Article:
We often joke about the ‘freshman 15’ – the 15-or so pounds of weight (fat) that young adults often gain their first year away from home, at university. Lately, it’s been more about the ‘COVID-19.’ During the pandemic, many of us have gained only 5 or 10 pounds of weight, but for some people, it’s 30 pounds or more. Have your eating habits changed during the pandemic?Most Americans were already at a normal, overweight, or obese BMI (body mass index) before the pandemic began, and those extra pounds gained now represent a real risk to health. Obesity and high blood sugar often go hand-in-hand, further compounding the damage.
A long list of health issues can accompany obesity, with COVID-19-related complications being perhaps the most relevant. Being overweight and having higher blood sugar levels are two things that increase the risk of the types of COVID-19 complications that require hospitalization. In fact, the high rates of obesity, diabetes, and pre-diabetes in the United States may very well explain, at least in part, why our COVID-19-related morbidity and mortality numbers are so terrible as compared to other countries.
Here are a few pandemic weight gain troubleshooting tips to manage eating habits:
- Stop drinking alcohol. The easiest way to do this is to just not have any in the home. Many people’s alcohol intake has ballooned over the last year, contributing not only to weight gain, but also high blood pressure, depression, and anxiety.
- Invest in a standing desk. Sitting for long periods of time has been shown to be quite harmful to our health, our posture, and our waistlines. One simple way to spend less time on your tush is to create a standing workstation. A simple way to do this is to put a chair on your desk or table.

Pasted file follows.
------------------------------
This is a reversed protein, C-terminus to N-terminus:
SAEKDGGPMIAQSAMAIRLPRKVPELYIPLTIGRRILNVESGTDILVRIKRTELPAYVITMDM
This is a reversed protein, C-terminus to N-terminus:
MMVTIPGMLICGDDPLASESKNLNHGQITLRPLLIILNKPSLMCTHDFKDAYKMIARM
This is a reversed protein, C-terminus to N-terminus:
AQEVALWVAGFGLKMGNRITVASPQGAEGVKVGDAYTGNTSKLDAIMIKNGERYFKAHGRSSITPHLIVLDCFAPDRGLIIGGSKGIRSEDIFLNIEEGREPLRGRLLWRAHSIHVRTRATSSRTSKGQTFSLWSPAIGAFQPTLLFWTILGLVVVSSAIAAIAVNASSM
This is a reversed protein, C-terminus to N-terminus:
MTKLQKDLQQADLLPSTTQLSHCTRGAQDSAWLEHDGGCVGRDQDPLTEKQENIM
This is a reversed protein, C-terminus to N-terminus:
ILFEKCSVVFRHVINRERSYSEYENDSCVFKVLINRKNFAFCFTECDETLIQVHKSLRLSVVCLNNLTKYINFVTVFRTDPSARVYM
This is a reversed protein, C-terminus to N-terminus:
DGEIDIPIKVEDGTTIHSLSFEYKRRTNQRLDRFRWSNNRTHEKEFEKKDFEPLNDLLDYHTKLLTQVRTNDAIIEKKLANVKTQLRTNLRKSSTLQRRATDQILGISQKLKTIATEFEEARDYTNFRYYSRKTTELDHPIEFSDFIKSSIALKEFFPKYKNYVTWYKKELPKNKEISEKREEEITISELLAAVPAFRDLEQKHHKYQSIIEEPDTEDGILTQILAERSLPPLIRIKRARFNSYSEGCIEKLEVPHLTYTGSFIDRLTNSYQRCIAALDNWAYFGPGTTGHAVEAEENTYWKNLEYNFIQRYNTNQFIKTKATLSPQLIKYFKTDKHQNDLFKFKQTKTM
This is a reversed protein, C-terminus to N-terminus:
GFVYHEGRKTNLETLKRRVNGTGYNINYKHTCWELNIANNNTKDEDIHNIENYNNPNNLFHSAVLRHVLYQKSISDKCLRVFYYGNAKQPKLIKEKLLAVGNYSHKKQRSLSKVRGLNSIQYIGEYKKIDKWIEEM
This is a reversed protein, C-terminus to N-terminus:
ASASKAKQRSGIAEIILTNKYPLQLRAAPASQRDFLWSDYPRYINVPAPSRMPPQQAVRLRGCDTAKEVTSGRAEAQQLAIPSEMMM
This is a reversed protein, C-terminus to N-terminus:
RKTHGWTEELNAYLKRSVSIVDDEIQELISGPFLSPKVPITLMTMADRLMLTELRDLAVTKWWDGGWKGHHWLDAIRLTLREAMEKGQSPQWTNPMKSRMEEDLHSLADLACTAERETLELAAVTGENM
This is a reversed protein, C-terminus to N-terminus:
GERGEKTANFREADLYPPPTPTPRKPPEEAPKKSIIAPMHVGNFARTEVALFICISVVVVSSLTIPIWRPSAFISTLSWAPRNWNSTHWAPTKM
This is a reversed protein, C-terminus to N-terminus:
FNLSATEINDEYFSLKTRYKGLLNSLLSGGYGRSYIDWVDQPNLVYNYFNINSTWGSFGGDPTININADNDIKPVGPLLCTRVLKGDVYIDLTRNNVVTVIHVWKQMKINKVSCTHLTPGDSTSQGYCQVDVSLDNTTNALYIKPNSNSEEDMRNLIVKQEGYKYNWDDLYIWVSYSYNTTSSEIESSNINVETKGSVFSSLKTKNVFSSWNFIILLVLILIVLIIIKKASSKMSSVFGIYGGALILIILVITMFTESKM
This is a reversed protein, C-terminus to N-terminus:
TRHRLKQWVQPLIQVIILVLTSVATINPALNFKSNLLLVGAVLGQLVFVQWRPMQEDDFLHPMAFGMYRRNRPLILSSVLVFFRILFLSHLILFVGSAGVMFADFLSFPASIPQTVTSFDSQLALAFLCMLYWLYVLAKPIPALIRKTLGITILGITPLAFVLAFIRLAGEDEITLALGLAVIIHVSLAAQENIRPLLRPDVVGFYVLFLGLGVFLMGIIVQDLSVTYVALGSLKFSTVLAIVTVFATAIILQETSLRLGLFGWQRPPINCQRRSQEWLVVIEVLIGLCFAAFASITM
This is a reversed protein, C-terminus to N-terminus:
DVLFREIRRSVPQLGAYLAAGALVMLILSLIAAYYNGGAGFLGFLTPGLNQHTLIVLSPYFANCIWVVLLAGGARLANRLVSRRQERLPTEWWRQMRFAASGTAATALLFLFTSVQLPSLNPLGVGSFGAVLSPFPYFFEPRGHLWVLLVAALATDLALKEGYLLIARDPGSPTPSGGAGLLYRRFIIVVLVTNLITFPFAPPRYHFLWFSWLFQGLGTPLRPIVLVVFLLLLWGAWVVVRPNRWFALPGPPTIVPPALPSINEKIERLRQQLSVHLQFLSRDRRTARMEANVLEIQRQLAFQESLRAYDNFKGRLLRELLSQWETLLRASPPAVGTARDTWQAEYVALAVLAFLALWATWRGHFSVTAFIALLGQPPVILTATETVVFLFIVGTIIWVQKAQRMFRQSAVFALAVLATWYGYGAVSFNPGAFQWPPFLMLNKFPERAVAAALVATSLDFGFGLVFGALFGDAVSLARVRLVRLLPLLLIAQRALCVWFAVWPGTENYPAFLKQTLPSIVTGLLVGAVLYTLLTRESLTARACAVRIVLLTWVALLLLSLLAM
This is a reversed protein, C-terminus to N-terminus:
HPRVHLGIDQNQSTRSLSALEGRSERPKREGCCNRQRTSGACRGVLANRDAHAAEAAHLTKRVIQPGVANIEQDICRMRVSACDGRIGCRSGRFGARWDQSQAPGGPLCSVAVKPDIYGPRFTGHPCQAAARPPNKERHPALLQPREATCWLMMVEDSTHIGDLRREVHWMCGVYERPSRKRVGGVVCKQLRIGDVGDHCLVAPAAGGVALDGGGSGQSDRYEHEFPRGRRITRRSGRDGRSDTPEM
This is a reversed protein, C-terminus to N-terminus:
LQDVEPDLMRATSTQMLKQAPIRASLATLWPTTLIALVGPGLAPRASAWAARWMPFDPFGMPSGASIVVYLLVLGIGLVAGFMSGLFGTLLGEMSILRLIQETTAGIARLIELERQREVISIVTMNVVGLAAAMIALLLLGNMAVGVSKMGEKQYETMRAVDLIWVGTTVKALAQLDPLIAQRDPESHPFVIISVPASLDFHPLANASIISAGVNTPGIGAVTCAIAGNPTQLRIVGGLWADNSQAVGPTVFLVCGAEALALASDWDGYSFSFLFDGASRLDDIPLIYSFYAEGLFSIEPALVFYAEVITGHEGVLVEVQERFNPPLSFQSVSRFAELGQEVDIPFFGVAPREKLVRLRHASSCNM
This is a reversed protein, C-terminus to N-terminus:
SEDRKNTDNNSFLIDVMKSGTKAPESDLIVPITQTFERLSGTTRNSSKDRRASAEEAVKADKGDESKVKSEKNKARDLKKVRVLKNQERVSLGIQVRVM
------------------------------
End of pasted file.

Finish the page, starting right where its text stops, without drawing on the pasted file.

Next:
- Move your body. There is really no way around this one. Do yoga videos, at home workouts, march up and down the stairs, bench press the dog. Call a friend and go for a walk (with masks on). Put on some music and jump on the bed. People find all kinds of ways to creatively justify not exercising, but there is really no good excuse for most people. Get up and move!
- The majority of food should be eaten at meal times, even if you don’t feel hungry for a meal. When we rely on snacking, we never give our insulin receptors a break. Snacks also tend to be more yummy than healthy, undermining balanced nutrition and healthy weight. A general rule of thumb for most people at meal time to is make at least half of your plate vegetables (potatoes and corn don’t count), at least a quarter of your plate protein, and the remaining part of your plate whatever else catches your eye.
- Stay hydrated. Are you really hungry for a snack, or are you just thirsty? Coffee and alcohol are both dehydrating, so for every cup of coffee or glass of wine you drink, follow it up with a full glass of water.
- Consider a major change. This is the time of year for fresh starts, and these days of lockdown are also a convenient time to research a new way of eating. Have you always been curious about the Whole30? Keto diet? The Anti-Inflammation diet? Intuitive eating? Cutting out refined sugars? These are the diets I typically recommend to patients ready to reel in their weight and upgrade their health.
Source: Dr. Erica Zelfand ND